Tofu, man. My relationship with the stuff has done a 180 over the years. It was one of those things that during my pre-vegan days, I just couldn’t stomach the texture, even if it was crispy fried or small unnoticeable bits in something like Pad Thai. I think a good portion of that was due to my ignorance and just not knowing what the heck it was and my brain not being able to process it.
Then there was the time I went on vacation as a new vegan and reluctantly ordered a tofu scramble for breakfast. It ended up being my favorite meal of the trip and one of my favorite meals of all-time. This was early in my vegan game when I still had not adjusted to vegan alternatives, so that says a lot. But the first time I purchased it as a new vegan to craft some magic with it at home, I stared at this spongy brick swimming in water with a bewildered look on my face wondering how it would go from that to something appetizing. A little googling helped to teach me how to press all of the water out of it, how to cut and marinate or season it for my needs, now I never meet a tofu dish I didn’t like. I could happily eat it for every lunch and dinner, and a tofu scramble is something we whip up fairly often. It’s a very forgiving dish to make, it’s hardly the exact same recipe twice, high-protein, low-carb, and it can be as hearty or light as you want to make it.
There are plenty of tofu scramble recipes in existence already but it turns out, my son and I are kind of picky with ours, the husband not so much. I have, what I call, a sensitive palate and too much seasoning or certain flavors turn me off, (nooch and turmeric for example). So this one might be kind of bland to you at first, this is just how I like it, but feel free to season to your heart’s content. Basically, everything in this recipe is optional and can be substituted except for the tofu, and I’d say the onion and turmeric. And probably some salt. The beauty of tofu scrambles is they can be whatever you want them to be, this is a really simple and basic foundation. Read why it’s important to rid your diet of eggs below the recipe.
*note, I originally used the tofu pressing method of wrapping in a towel and stacking the heaviest objects I could find on top until the water was drained. But after my beloved food processor went crashing to the ground one day, we invested in this $20 press from Amazon. It works wonders.
- 1 block of tofu, pressed
- ½ medium onion, diced
- ½ red bell pepper, diced
- ½ can of black beans (or dried, pre-cooked)
- 2 cups of spinach
- 1 to 2 tablespoons of turmeric powder
- 1 ½ teaspoons of ground cumin
- 1 teaspoons ground coriander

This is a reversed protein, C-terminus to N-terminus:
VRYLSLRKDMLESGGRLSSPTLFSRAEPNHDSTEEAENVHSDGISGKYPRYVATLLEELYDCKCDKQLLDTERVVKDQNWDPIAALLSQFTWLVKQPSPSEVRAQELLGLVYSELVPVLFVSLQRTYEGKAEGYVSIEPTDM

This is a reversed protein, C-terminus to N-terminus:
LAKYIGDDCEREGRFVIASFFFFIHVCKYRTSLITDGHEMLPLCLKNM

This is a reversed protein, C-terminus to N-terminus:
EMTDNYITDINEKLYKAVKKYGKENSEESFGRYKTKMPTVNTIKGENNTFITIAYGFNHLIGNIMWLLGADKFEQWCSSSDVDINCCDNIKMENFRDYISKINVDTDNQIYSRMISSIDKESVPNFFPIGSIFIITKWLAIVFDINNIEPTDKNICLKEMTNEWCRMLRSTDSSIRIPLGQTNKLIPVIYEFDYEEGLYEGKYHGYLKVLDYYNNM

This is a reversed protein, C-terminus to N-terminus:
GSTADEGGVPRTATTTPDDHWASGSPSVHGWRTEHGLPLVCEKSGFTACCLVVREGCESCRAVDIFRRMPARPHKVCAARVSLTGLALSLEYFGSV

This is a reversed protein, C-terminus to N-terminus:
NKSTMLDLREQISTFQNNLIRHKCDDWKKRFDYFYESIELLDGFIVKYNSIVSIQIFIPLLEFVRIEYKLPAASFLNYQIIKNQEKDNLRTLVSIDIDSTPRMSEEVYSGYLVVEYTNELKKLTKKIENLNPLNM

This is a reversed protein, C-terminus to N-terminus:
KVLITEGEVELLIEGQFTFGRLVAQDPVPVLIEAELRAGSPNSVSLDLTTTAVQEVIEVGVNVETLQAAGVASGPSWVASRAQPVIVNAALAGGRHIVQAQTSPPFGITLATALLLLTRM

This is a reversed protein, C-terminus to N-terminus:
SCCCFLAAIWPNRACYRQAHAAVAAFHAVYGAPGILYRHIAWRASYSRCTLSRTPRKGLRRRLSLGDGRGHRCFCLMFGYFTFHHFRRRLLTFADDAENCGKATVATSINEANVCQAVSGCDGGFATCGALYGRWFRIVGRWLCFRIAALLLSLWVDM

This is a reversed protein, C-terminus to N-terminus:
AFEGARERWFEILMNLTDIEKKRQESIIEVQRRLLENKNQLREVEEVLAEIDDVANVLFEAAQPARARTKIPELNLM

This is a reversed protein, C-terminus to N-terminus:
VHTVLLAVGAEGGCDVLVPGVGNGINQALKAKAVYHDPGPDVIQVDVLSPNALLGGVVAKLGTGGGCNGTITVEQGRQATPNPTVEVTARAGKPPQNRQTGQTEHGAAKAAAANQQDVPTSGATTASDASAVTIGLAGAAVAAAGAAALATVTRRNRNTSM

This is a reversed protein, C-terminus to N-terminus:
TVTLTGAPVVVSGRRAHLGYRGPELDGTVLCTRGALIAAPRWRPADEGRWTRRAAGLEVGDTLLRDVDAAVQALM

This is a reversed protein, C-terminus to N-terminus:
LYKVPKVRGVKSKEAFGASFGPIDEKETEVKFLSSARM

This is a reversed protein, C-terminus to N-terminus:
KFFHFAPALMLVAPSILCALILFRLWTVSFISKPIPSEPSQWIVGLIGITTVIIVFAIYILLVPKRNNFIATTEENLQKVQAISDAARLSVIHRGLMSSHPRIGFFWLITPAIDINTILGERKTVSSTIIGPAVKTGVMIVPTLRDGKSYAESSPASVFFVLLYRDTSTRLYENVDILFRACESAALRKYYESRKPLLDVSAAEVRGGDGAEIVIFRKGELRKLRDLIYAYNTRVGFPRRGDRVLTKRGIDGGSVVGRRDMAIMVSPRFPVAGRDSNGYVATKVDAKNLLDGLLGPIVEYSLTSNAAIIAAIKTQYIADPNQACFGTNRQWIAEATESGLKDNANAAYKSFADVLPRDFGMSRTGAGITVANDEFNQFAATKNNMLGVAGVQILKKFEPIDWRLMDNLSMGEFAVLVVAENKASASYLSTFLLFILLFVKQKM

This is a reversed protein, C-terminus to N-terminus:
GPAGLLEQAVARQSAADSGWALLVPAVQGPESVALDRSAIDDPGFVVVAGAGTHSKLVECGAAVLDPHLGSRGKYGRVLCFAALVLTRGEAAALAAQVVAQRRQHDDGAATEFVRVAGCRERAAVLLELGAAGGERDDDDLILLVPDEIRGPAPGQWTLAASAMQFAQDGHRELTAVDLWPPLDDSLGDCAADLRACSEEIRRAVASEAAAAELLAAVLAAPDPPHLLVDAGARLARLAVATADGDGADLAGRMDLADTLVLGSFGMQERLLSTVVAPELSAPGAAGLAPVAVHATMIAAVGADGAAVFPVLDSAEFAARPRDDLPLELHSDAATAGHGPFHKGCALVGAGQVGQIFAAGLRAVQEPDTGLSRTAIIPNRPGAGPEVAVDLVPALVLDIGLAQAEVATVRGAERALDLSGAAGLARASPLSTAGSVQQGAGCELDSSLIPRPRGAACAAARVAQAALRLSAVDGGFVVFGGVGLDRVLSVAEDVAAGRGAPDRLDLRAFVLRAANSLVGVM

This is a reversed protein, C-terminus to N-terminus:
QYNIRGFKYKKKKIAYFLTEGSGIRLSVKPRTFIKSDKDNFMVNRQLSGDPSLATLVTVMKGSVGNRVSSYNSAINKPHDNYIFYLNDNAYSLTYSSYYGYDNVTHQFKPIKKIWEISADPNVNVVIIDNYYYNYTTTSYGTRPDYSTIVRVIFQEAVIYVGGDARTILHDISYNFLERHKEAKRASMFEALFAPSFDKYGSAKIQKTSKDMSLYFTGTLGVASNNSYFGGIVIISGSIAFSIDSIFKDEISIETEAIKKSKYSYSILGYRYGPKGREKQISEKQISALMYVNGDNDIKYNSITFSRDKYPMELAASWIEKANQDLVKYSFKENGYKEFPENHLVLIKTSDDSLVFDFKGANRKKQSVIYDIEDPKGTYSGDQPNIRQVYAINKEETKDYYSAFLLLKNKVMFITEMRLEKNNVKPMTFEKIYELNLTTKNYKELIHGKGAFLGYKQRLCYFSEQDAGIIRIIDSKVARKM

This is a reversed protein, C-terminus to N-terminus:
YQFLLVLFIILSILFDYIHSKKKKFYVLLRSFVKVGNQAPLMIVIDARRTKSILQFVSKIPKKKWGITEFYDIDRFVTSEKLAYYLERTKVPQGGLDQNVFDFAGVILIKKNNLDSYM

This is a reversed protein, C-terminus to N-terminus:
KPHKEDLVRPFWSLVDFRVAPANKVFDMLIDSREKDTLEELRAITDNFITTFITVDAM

- 1 teaspoon sea salt and pepper (or to taste).
- 1 tablespoon of oil or water for sauteing
- 1. Prepare the tofu by pressing it and then either cutting it until finely chopped or my preferred method for a scramble, crumble it with your fingers by almost smooshing it between them. The idea is to recreate the texture of scrambled eggs. Set aside.
- 2. In a heated sauté pan with oil or water, add in the onion and bell pepper and sauté until tender. Add in the tofu, seasonings, and beans. The point of the turmeric is to give the tofu an egg-like coloring. It’s a pretty strong flavor so maybe start with 1 tablespoon and add another if needed until desired preference.
- 3. Stir until spices are evenly distributed and everything is heated through. Add water by the tablespoon if needed to prevent sticking.
- 4. Once everything is lightly heated, add in the spinach, stir, and cover with a lid for a few minutes for spinach to wilt. Always add more spinach than you think you’ll want since it cooks down to practically nothing.
- 4. Once spinach is wilted, taste to adjust seasonings and serve!
- Optional add-ins: Everyone likes their scrambles differently, here are some other popular add-ins and substitutions: swap black beans for a different bean, add in sauteed mushrooms, other leafy greens, nutritional yeast (nooch - I’m probably one of the few vegans that doesn’t care for nooch), jalapenos, top with hot sauce, serve with avocado, potatoes, on toast or in a wrap…the list goes on.
- If you want to take your tofu scramble to the next level and make it as egg-like as possible, swap out sea salt for Kala Namak otherwise known as Indian Black Salt. It has a distinct sulfurous aroma resembling hard boiled eggs, which really helps to give it a more egg-like effect.